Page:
With the increasing prominence of both Agile and IT Service Management in current IT-related discourse, it's inevitable that some will ask "why not Agile ITSM"? Surely, those stick in the mud ITSM types with their Change and Release processes (so often impediments to developers) could use a little agility!
I've no doubt that some digital ink will be spilled in well meaning attempts to square this particular circle. But while there is plenty of room for continuous process improvement and Lean techniques applied to ITSM, applying the specific set of practices termed "Agile" (in the context of software development and project management) I think is misguided.
In order to make this case, I am going to refer to my industrial analogy for IT, that software development is product development. In both areas we find creative, risky, iterative, and non-deterministic processes. Agile might well find applicability in manufacturing R & D labs (at a guess, they already are doing similar things).
Agile makes a great deal of sense in terms of building novel symbolic structures (software) to meet emergent information needs. The need tends to co-evolve with the solution so an iterative approach is required. But these elegant and effective structures require much sweat of the brow. Even once a compelling presentation and experience is envisioned through well-applied Agile practices, there may remain tough ground work in creating a robust implementation.
How is this different from manufacturing, where a beautiful prototype may still require substantial investment in order to "tool up" a workable manufacturing line? And once that line is built, it will have degrees of freedom along which the product might change - and constrained dimensions along which change is impossible without re-engineering.
And once you build the assembly line - or the transactional system - you need to run it with a high degree of reliability if it is to merit the label "service," which implies simultaneous production and consumption. Complex systems are prone to emergent chaotic dynamics, and change is the enemy (whether labeled "Agile" or not). That is invariant in any systems engineering, with theoretical foundation in Turing's proof of the insolubility of the Halting Problem along with much other math & science. Test-first development, while an excellent practice, does not solve the Halting Problem. You cannot test all paths, and the more extensive the testing harness, the more invested in it, the less the agility. Re-factoring, while another excellent practice, cannot be construed as risk-free. Any new execution path has increased probability of failure. And no reliability, no service, no Agile ITSM.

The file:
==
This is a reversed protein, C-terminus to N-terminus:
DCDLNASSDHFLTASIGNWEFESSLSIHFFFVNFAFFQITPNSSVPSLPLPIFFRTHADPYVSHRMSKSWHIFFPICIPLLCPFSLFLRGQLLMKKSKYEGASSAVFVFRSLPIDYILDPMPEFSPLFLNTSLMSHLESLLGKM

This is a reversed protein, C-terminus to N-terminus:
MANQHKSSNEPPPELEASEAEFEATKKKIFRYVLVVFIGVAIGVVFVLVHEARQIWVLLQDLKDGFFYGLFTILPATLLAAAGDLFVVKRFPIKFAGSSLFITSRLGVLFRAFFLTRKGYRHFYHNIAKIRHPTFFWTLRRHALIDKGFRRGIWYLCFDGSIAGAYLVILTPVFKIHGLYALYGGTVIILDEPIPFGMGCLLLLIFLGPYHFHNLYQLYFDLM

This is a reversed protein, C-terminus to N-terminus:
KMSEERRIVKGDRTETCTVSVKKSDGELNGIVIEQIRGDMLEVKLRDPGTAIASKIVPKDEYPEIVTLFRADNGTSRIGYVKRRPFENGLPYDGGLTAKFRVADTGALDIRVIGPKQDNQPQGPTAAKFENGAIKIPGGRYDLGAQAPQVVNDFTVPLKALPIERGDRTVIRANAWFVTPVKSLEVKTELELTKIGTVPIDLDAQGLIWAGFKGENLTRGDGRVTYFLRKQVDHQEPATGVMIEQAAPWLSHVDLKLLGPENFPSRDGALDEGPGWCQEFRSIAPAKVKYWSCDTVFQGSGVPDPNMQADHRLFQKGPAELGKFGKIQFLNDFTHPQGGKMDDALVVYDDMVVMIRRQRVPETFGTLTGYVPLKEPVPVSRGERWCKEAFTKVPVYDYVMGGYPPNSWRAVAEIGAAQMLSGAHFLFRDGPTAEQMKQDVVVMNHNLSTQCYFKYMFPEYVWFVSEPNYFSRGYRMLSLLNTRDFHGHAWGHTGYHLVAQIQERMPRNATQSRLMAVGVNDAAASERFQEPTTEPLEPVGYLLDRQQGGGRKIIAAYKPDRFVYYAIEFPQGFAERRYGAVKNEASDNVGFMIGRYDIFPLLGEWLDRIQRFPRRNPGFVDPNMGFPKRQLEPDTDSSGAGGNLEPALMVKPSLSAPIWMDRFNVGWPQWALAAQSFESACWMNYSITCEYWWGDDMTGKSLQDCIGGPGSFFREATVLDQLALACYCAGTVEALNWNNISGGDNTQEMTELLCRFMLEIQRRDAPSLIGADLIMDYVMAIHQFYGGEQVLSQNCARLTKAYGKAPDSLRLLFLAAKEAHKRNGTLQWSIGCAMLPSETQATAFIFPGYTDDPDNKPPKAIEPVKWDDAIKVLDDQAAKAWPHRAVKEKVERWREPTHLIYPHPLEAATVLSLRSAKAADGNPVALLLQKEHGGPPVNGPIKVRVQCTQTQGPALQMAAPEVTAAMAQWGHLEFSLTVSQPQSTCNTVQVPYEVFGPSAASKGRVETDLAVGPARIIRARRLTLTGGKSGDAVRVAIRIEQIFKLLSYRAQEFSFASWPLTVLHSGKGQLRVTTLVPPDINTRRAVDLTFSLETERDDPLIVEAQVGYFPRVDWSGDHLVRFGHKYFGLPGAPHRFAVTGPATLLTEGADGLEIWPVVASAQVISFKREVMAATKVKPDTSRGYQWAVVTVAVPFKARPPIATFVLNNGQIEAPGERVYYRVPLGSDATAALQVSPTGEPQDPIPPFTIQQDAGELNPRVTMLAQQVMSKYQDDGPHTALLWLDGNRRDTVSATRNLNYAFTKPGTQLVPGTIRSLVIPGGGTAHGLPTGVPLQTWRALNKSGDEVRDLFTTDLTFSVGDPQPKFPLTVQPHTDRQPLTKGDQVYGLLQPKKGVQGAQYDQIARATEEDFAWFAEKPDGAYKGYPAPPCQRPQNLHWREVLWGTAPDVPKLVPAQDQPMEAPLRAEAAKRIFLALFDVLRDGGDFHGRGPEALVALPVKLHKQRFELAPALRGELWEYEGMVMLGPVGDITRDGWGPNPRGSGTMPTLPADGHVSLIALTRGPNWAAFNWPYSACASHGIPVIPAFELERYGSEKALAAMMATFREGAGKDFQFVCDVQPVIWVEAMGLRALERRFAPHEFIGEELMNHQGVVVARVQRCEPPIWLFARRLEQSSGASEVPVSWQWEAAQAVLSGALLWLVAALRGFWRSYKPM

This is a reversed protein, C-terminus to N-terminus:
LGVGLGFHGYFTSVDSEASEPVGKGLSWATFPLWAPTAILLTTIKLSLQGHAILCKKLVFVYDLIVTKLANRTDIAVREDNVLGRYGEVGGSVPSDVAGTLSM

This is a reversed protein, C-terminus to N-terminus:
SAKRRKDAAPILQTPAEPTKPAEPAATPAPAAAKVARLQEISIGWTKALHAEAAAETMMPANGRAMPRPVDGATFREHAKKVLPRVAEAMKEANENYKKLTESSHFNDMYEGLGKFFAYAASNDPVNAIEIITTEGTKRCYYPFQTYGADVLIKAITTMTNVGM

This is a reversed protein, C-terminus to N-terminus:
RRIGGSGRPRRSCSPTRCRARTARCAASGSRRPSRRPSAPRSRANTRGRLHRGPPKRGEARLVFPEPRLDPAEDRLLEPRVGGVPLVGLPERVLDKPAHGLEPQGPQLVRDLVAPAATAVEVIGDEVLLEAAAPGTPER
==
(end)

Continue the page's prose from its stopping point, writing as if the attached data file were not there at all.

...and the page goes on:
So, instead of attempting "Agile ITSM," why don't we accept them each as two poles of dynamic tension? There are some areas where rapprochement may be possible - e.g., do "Design for Manufacturing" practices have any applicability? Certainly, the philosophy of high cohesion & loose coupling is beneficial from both an Agile and an ITSM perspective.
But, to borrow from the Hindu Trimurti, Brahma the Creator and Vishnu the Preserver are fundamentally different aspects, and in the case of large scale IT need to maintain some distance in order to ward off the untimely appearance of Shiva the Destroyer.
I am remodeling my house, and have replaced pretty much all the mechanical systems. I was confronted with a classic example of interacting systems dynamics yesterday morning. We've purchased and had installed a high efficiency boiler and "sidearm" water heater, a very nice, cutting edge system. (See my interview with Billy the boiler geek, with reference to 10Base2 networking).
By definition, "high efficiency" means that the heat is going more where we want it, i.e. into the heating pipes. It is going less where we don't want it, i.e. as "waste" heat given off by the boiler unit itself. But in the old system, that "waste" heat was just enough to maintain an ambient basement temperature just above freezing...
So, yesterday morning, we awoke to a waterless house. The basement had gotten cold enough that the water service had frozen at the point of premise entry. (Fortunately, it did not burst!) After some panic, we applied a hair dryer and all was well.
But there I had, in the small, a perfect example of the chaotic interplay of systems. The plumber did not foresee it. The boiler guy did not foresee it. The excavator (who dug a 4' trench below the frost line and installed the shiny new copper line to the city water main) did not foresee it. The general contractor did not foresee it. It was outside of everyone's experience. And yet it happened...